Celeste Beatty, CEO and founder of Harlem Brewery, found a love for brewing through the kitchen as an avid culinary enthusiast and practitioner with deep family roots in southern cuisine. “I had been using beer in my dishes and recipes for years,” Beatty says. Also, as a lover of a nice cold one, it seemed only fitting that Celeste began creating her own craft beers, or at least one friend thought, and gave Celeste her first home brew kit. Celeste quickly began to see a great deal of the similarities not only between her technique methods, but also in the ingredients she had already been familiar with in her style of cooking to the basics of brewing.
Prior to launching Harlem Brewery in 2000, she made small batch beer in her Harlem studio apartment, trying different recipes and ingredients. “The big difference about cooking, as similar as it may be, is that once you brew you have to let it sit and do its own thing. The process of making beer takes extreme patience, so it builds a bit of excitement as to what the final product will taste like and I think that adds to the entire brewing experience,” Beatty expressed.
Celeste kept on brewing, and perfecting the recipes that were being received extremely well by her circle of friends and counterparts who, in turn, challenged her to take her delicious beer to market and share with the masses. She took her home-grown recipes to Olde Saratoga Brewing and worked closely with the fine brewers there. It was during this time she bottled what would become her flagship Sugar Hill Golden Ale, a premium hand-crafted beer from the purest ingredients. This ale offers an unusually rich, smooth character, a well-balanced taste and uncompromising quality that has been around for generations. If not for Beatty’s diligence and research to find recipes that reflected the community and history that is Harlem, these flavors would have been lost.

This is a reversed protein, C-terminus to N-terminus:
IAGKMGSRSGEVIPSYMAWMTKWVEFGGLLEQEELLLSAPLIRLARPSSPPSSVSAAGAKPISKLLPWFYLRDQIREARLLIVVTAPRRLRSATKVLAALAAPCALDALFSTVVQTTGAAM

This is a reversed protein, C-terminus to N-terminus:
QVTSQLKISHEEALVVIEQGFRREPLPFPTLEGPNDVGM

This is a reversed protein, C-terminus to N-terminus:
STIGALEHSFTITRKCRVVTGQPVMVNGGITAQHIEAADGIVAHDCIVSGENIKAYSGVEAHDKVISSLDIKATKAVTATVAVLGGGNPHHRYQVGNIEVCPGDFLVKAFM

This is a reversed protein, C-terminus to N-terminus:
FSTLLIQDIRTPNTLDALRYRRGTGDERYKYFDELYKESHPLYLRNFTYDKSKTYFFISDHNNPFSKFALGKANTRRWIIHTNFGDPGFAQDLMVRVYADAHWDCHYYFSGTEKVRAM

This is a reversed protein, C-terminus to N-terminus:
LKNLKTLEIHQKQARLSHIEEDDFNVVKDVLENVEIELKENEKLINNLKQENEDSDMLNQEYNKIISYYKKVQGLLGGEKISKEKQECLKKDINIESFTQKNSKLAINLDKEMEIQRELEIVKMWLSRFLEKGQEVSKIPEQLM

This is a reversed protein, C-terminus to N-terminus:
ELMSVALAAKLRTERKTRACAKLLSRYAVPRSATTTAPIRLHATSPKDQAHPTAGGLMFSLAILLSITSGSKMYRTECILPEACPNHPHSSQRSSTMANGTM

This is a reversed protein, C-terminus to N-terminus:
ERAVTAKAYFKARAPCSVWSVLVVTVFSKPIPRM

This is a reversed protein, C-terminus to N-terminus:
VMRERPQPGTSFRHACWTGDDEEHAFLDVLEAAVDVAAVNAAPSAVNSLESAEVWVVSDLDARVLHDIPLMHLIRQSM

Beatty, who is originally from Winston-Salem, NC, pursued her under graduate education just a short distance away at Shaw University, an HBCU in Raleigh. Shaw University, is the first historically black university in the southern United States. Founded in 1865, Shaw University has a rich history steeped in tradition, activism and service. Add to that the distinction of being the first historically black college in the nation to open its doors to women. The university is also known for some of its prominent graduates, including: singer Gladys Knight, political activist Ella Baker, businessman John A. Lankford, and athletes alike. Despite Beatty’s southern roots, she explains that the New York and Harlem connection was obvious for her.
Beatty and her mother “often took the train” from North Carolina to New York City to Sugar Hill in Harlem to visit her aunt. As a child, she had heard the great stories of Harlem as the epi-center of black culture, fashion, music and education. The Sugar Hill neighborhood of Harlem also inspired the name of the Harlem Brewing Company’s signature brew, Sugar Hill Golden Ale. “Harlem was the place to be when I was growing up. I knew that that’s where I would have to go to live one day. Harlem called out to me, so I knew that this was a place that was so rich in culture that it had to be reflected in not only the name, but the imagery, character and the taste of my beer,” says Beatty.